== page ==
After General Edward Braddock's campaign to take the forks of the Ohio River ended is disaster, General John Forbes was placed in command of a new expedition to capture the strategic point guarded by Fort Duquesne. Forbes vowed not to make the same mistakes as his predecessor. General Edward Braddock General Edward Braddock (1695? – July 13, 1755) was a British soldier and commander-in-chief for North America during the actions at the start of the French and Indian War. ... City nickname: The Steel City Location in the state of Pennsylvania Founded 1758 Mayor Tom Murphy (Dem) Area  - Total  - Water 151. ...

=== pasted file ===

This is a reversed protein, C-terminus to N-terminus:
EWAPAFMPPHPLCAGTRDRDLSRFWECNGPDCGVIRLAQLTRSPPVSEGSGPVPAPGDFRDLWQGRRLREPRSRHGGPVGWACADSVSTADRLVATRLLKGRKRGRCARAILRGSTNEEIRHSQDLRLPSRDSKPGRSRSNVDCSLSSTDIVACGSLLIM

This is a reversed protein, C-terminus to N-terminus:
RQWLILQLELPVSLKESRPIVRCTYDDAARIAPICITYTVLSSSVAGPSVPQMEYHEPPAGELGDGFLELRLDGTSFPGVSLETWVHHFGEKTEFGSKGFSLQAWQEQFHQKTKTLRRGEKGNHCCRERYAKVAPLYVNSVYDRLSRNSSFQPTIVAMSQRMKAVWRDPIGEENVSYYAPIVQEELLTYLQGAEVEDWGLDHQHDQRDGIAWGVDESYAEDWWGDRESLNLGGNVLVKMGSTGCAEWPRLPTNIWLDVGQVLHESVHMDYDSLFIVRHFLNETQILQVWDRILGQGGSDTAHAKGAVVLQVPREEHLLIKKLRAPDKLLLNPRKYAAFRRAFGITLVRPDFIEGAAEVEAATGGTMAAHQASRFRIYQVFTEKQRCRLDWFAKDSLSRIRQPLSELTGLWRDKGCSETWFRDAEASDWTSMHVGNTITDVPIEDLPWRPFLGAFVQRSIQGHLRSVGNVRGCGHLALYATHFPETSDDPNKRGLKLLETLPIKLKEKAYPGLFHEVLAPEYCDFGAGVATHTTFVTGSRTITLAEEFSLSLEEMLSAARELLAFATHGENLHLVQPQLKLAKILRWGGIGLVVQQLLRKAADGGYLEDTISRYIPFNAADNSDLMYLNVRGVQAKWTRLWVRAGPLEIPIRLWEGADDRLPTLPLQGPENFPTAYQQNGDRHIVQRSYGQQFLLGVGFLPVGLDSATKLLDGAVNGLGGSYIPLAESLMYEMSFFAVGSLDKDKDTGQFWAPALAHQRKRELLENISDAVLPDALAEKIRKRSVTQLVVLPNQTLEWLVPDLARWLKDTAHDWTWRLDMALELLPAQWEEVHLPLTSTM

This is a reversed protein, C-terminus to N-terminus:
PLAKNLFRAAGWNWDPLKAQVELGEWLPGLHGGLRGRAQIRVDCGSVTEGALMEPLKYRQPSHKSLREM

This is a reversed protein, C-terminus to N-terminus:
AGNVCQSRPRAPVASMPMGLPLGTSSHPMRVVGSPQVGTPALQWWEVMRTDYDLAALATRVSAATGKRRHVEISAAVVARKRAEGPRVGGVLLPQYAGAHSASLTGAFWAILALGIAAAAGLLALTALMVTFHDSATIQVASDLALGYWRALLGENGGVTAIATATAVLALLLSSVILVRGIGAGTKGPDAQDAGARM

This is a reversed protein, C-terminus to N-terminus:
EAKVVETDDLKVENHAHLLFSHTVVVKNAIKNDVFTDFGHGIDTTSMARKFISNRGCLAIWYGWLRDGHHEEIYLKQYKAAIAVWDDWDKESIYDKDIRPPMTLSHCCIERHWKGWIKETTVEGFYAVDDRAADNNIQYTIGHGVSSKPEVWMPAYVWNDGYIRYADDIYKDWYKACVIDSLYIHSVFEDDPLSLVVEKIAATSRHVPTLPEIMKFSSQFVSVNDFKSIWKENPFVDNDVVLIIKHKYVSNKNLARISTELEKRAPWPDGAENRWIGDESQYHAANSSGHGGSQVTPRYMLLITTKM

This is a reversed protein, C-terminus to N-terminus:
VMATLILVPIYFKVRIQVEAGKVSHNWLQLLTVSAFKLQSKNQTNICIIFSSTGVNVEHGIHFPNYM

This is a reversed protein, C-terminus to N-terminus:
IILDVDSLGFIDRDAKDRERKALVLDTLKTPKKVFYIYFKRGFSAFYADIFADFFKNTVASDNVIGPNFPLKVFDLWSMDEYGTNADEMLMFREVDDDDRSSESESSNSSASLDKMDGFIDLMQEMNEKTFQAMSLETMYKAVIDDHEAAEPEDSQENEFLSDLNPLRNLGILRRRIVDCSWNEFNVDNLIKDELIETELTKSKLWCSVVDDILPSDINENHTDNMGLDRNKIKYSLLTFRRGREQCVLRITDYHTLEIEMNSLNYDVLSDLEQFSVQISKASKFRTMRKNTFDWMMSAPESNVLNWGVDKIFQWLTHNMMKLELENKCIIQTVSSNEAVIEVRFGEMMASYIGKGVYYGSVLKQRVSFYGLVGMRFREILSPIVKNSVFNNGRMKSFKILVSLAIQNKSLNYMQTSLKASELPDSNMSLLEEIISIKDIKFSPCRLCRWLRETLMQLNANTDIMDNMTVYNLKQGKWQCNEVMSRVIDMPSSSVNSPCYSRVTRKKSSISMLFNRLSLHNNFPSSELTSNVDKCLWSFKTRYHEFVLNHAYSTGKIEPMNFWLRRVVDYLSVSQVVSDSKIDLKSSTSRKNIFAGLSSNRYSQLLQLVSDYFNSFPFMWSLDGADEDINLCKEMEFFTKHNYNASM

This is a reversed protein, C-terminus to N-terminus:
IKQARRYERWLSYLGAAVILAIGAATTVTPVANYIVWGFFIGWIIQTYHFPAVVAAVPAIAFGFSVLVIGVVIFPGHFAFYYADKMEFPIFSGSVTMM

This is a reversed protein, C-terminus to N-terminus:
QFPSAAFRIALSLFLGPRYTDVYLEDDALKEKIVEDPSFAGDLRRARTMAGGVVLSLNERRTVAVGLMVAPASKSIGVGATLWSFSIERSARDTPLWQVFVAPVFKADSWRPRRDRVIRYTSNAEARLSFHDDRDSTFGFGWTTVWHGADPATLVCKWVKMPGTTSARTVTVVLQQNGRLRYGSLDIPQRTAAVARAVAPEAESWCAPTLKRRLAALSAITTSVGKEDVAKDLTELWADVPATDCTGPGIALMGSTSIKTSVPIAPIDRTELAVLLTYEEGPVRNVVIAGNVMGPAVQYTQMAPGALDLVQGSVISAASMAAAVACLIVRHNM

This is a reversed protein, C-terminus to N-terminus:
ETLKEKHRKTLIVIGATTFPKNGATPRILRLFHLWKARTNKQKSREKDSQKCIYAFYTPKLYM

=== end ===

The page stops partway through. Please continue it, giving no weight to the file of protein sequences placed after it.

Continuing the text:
Braddock had lead a relatively small invasion force launched from western Maryland. His poorly defended lines of supply and communication were soon compromised. Forbes intended to launch a large invasion from eastern Pennsylvania by hacking a new pioneer wagon road over the Allegheny Mountains. His plan called for a string of forts and blockhouses to guard the supply road from hostile bands of Native Americans. State nickname: Old Line State; Free State Official languages None Capital Annapolis Largest city Baltimore Governor Robert L. Ehrlich (R) Senators Paul Sarbanes (D) Barbara Mikulski (D) Area  - Total  - % water Ranked 42nd 32,160 km² 21 Population  - Total (2000)  - Density Ranked 19th 5,296,486 165/km² (5th) Admission into... The Allegheny Mountains are a part of the Appalachian mountain range located in the eastern United States. ... A 19th-century-era block house in Fort York, Toronto In military science, a blockhouse is a small, isolated fort in the form of a single building. ... Assiniboin Boy, an Atsina Native Americans in the United States (also Indians, American Indians, First Americans, Indigenous Peoples, Aboriginal Peoples, Aboriginal Americans, Amerindians, Amerinds, or Original Americans) are those indigenous peoples within the territory that is now encompassed by the continental United States, and their descendants in modern times. ...